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How Big Do Those Platform Numbers Need to Be? Bigger Than You Think

Because we’re also, respectively, a ghostwriter and a publisher as well as book marketers, not a week goes by that we don’t talk to an author who’s really fired up about the prospects for getting a book deal with a major New York publisher. Unfortunately, that also means that we’re often in the position of breaking the bad news that the author simply doesn’t have the marketing platform to get any interest from major publishing imprints.

Let’s back up for a second. Just what do we mean by major publisher? That refers to the five large international publishing companies with offices in New York City—HarperCollins, Simon & Schuster, Penguin Random House, Macmillan and Hachette—as well as a collection of second-tier but still large publishers like Norton, Workman, Hyperion and Sourcebooks. Large publishers like these demand substantial marketing platforms in order to be willing to turn over large sums of money in the form of advances to authors.

That brings us back to the issue of authors who are salivating at the idea of the big book deal. You may have heard that large publishers like to see substantial social media followings, large email lists, and large blog readerships when they read the platform section of a book proposal. What many authors don’t realize as they get ready to shop their books to agents for publishers is that the numbers that most acquisitions editors are looking for are quite a bit higher than most authors have accumulated. That can lead to a great deal of shock and disappointment when a new author, who thought he or she had a book deal in the bag, gets a whole bunch of “no thank yous” from the publishing world.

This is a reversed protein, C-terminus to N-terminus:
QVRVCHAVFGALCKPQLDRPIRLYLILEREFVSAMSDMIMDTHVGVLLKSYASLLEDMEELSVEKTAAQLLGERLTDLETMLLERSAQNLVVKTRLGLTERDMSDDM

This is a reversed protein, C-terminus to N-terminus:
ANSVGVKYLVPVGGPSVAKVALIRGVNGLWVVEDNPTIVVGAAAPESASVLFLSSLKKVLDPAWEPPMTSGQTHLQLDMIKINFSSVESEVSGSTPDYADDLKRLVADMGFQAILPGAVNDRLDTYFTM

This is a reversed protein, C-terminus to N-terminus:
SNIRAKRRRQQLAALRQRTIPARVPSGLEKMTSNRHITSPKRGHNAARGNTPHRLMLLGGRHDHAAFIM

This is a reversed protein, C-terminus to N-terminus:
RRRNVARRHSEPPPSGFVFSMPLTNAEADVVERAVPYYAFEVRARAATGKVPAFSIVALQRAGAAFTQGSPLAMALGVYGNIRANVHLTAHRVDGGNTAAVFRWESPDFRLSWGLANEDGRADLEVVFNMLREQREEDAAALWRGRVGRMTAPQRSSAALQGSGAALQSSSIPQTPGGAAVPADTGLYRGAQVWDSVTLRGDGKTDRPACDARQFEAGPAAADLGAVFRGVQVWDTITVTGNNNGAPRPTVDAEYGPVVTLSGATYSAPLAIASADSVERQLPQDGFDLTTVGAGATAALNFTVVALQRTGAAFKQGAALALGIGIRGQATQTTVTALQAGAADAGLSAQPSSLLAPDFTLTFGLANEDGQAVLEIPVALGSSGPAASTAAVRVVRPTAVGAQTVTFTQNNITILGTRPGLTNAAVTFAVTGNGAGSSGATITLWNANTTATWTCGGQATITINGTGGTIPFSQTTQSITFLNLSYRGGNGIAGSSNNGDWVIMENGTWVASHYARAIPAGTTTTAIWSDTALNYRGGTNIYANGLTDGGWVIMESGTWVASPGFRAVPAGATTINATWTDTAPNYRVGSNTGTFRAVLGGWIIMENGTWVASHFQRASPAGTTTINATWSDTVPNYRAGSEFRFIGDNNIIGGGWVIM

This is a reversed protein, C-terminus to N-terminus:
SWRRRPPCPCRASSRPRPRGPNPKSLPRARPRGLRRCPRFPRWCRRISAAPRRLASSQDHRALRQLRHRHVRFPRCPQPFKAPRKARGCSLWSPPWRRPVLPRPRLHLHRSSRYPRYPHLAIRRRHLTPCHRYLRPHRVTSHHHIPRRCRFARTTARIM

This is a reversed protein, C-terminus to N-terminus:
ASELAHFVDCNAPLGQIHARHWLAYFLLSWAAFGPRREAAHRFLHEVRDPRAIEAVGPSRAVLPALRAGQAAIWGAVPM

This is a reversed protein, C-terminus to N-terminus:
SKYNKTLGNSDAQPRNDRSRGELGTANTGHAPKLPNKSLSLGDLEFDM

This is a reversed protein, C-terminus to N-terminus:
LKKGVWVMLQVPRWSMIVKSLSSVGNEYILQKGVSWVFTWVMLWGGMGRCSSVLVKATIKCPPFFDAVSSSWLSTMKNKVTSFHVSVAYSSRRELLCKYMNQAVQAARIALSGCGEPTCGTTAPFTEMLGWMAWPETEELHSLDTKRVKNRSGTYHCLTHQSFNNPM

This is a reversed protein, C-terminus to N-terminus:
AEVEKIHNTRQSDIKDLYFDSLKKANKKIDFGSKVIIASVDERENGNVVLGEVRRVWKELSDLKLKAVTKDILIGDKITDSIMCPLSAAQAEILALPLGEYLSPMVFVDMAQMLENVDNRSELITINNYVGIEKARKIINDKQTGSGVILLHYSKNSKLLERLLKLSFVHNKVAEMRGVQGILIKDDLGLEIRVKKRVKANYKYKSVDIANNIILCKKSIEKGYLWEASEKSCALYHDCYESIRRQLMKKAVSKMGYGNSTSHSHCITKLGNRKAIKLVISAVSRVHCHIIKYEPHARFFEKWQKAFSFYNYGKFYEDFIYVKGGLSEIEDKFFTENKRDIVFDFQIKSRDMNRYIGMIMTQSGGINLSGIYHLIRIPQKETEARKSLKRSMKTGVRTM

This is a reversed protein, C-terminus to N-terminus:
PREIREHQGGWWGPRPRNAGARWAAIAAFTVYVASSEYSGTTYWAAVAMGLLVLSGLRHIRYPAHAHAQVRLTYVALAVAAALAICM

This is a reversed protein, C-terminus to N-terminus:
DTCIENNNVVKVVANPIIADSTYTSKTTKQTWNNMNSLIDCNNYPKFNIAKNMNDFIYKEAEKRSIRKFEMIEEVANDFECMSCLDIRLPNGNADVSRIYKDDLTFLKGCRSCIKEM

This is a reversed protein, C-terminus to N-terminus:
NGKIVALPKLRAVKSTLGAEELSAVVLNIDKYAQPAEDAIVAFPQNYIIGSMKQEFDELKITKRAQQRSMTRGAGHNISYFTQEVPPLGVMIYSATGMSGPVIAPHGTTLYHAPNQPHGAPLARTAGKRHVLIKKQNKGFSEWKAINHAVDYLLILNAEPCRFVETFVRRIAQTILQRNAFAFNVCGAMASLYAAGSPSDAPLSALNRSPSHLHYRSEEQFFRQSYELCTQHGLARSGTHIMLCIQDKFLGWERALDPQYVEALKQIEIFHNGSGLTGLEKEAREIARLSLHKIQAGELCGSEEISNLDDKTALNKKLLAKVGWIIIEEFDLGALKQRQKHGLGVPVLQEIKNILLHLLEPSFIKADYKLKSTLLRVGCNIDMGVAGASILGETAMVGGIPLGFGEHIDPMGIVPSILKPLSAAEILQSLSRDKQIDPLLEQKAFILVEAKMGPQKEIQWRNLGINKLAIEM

So, how many followers, email addresses, or blog readers do you need to have in order to capture the interest of big New York publishers? Of course, the answer varies depending on the type of book you’re shopping—and this only applies to nonfiction—but these are some good numbers to go by if you’re looking for a deal from what as euphemistically known as the Big Five:

  • Twitter and Instagram followers: 100,000
  • Facebook friends: 50,000
  • Email addresses (real, not dead): 50,000
  • Blog readers or subscribers: 25,000

Those are serious totals that take time and work to build. Now, are we saying that if you don’t have those numbers that you can’t hope to get a book deal? No. You might have the advantage of a high media profile, a lot of speaking engagements, your own radio show, an extremely topical book idea, or an agent with a publisher who owes her a favor. But in general, if you want to increase your odds of getting a deal, take 12-18 months and do whatever you can to maximize these numbers. You’ll benefit in more ways than just making yourself attractive to publishers.

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